Dwan was taken back to the village and adorned with native jewelry and tied to a pedestal outside the wall. The jungle shook as a giant ape, Kong himself, emerged from the jungle and grabbed Dwan before carrying her away. Kong brought Dwan to a clearing and set her down. Believing Kong was going to kill her, Dwan begged for her life, only to eventually realize Kong meant her no harm and was actually infatuated with her. Meanwhile, Prescott and several members of the expedition followed Kong into the interior of the island in an attempt to rescue Dwan. When they reached a fallen log spanning a chasm, they attempted to cross it, only for Kong to appear and throw the log into the chasm below. Only Prescott and another crew member named Boan survived. Prescott told Boan to return to the village, where Wilson had set up a base camp, while he continued his pursuit of Kong. Kong brought Dwan to his lair and prepared to undress her, only to be attacked by a giant boa constrictor. While Kong battled the boa, Prescott rescued Dwan and the two ran back to the village. Kong noticed and quickly tore the snake's jaws, then proceeded to chase after his bride. Once Prescott and Dwan reached the village, Wilson and his men set up a trap behind the wall: a pit filled with chloroform. When Kong reached the wall, he smashed the gate down and entered the village, only to fall into the pit and be knocked unconscious. The natives surrounded their fallen god and bowed. Since the oil deposits found on the island were of such low quality they were essentially worthless, Wilson decided to bring Kong back to New York and use him as an advertising gimmick for Petrox. Kong was loaded into the Petrox Explorer's cargo hold, and the ship set sail for New York.
Later, after King Kong began his rampage through the city, he started to make his way towards the World Trade Center. Prescott theorized that this was because the plaza's North and South Towers resembled a natural rock formation on Skull Island that was familiar to Kong.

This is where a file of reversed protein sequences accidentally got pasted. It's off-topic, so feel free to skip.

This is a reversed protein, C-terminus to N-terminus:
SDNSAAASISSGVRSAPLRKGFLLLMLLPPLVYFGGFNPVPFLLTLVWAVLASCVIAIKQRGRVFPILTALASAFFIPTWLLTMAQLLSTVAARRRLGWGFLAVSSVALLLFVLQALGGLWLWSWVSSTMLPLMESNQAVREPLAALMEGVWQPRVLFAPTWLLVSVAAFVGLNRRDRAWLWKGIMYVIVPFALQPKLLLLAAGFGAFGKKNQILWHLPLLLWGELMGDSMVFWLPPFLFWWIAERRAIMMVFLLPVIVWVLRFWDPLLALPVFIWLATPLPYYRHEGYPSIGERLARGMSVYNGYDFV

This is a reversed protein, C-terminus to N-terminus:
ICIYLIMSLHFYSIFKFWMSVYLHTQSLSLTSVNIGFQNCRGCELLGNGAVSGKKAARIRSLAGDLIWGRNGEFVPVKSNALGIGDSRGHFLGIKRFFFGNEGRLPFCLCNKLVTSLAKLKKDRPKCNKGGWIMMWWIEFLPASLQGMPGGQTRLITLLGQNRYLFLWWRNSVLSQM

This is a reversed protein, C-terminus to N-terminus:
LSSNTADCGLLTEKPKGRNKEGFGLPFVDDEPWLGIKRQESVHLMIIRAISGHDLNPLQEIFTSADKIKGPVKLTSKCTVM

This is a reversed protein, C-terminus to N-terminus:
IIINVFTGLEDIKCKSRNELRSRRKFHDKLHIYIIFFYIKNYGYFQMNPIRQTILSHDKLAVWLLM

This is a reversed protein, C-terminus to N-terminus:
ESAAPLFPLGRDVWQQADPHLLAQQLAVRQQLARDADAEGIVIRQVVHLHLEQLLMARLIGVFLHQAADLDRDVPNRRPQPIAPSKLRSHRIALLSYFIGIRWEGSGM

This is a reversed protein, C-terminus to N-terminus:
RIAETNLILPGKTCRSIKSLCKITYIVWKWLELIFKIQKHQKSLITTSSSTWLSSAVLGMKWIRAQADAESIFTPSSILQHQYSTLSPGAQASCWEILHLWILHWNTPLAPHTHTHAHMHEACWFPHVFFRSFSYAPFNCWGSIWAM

Failing film director Carl Denham, in order to escape prosecution for fraud, assembled a crew to travel to the uncharted Skull Island and film his newest picture. After Denham found his leading lady, Ann Darrow, and tricked playwright Jack Driscoll into boarding the Venture, Denham set sail for the island. After months at sea, the Venture reached Skull Island, an ominous rocky island blanketed in fog and bearing a gigantic mountain in its center in the shape of a human skull. Denham and his crew set foot on the island, only to discover a hostile tribe of natives. The natives, attempting to steal Ann so they could sacrifice her to their god, "Kong," attacked Denham's party, killing one of them with a spear. Denham and his crew escaped back to the Venture, but were followed by the natives, who kidnapped Ann and brought her into their village to sacrifice her to Kong. Kong, a giant ape, arrived and grabbed Ann, carrying her off to his mountainous lair. Ann was worried Kong would kill her, but he seemed to be romantically interested in her. Ann used her dancing skills to try and entertain Kong, but when she fell he began to laugh. Kong then repeatedly knocked Ann over with his hand whenever she tried to dance until Ann became angry and yelled at him, causing Kong to storm off. While the Venture crew tried to find Ann, braving a Brontosaurus stampede and other dangers, Ann escaped from Kong's lair and wandered the island, only to come face-to-face with a Foetodon, a giant crocodile. Ann ran from the creature, only for it to be killed by a Vastatosaurus rex. The V-Rex saw Ann and chased after her, eventually leading her to a second V-Rex. Kong arrived in time to save Ann from the V-Rexes, only to be attacked by them both along with a third V-Rex. Kong defeated one, but he and the remaining two fell off a cliff and became entangled in vines. As Ann fell from the vines, Kong grabbed her and the two of them fell to the ground. One V-Rex was trapped, while the other jumped down and resumed its battle with Kong. Without any backup, the V-Rex was overwhelmed and killed when Kong broke its jaws. After being saved by Kong, Ann developed a sympathy for the beast and willingly allowed Kong to take her back to his lair.